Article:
Masking malpractice

December 20, 2005

The Maryland Board of Physicians is responsible for the licensing of 17,000 doctors and investigating possible incidences of malpractice. As Sun reporter Fred Schulte's three-part investigation makes clear, there are serious questions about how well the board is accomplishing the latter task. It's a complex matter requiring the balance of often competing interests including public health, confidentiality of records and the economics of insurance. But the board's shortcomings are troubling nonetheless. Maryland needs to rethink the standards by which physicians with a history of malpractice lawsuits are investigated, strip away some of the excessive secrecy surrounding this process, and commit more resources to protecting the public health.

These issues are certain to spark intense interest during the upcoming legislative session. At this time last year, the rising cost of physician malpractice insurance was considered a crisis for the state and caused Gov. Robert L. Ehrlich Jr. to call for a special session to address the matter. The ensuing debate was heated - but not always particularly illuminating. Scant attention was paid to the relatively small number of doctors who generate a high number of insurance settlements - and whether the state was doing an adequate job of weeding them out of the profession, or even informing consumers about them.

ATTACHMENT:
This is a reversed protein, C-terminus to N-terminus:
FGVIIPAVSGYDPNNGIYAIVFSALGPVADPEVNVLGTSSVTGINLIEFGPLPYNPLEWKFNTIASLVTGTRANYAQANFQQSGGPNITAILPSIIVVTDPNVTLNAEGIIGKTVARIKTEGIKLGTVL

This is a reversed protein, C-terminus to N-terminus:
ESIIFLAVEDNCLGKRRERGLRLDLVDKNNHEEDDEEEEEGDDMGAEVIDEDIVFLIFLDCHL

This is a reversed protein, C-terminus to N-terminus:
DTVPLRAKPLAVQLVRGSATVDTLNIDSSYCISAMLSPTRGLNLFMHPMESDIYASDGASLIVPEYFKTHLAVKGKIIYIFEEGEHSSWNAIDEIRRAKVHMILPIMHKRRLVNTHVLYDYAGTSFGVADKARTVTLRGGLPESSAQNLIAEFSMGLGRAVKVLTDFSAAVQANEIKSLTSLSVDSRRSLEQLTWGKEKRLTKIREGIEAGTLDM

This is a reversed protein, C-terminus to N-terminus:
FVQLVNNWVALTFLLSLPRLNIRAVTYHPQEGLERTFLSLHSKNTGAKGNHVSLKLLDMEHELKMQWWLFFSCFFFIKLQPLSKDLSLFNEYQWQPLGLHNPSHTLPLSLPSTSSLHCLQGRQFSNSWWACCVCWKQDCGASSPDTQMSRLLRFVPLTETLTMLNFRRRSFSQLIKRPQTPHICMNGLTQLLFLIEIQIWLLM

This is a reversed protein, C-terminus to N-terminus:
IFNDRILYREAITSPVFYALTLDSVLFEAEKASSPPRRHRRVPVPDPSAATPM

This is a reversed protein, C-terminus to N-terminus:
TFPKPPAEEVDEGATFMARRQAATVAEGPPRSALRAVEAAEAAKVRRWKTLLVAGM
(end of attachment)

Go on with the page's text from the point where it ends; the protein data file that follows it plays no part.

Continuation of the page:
Lawmakers expected a tougher physican watchdog when they created the board nearly three years ago. But legislators also made compromises. One of those was to shield most records and investigations from the public, and this poses a problem. While lawsuits aren't the ideal way to judge a doctor (some aren't justified but result in financial settlement to the plaintiff anyway), far more information regarding an individual doctor's history of claims and outcomes ought to be made public. And board rules that cause a doctor to be automatically investigated only when there are at least three malpractice awards of $150,000 or more in the previous five years appear to be lax when compared to the policies endorsed by other states.

Admittedly, there is a balance to be struck. Doctors who take on high-risk specialties should not be treated unfairly. But it's the interests of consumers - not of lawyers or physicians or insurance companies - that should be paramount. As a recent state audit noted, the board is well-intentioned and committed, but lacks the tools to do its job well. That includes the money to hire more staff and to offer better pay to attract qualified investigators - and, of course, a lot less secrecy.

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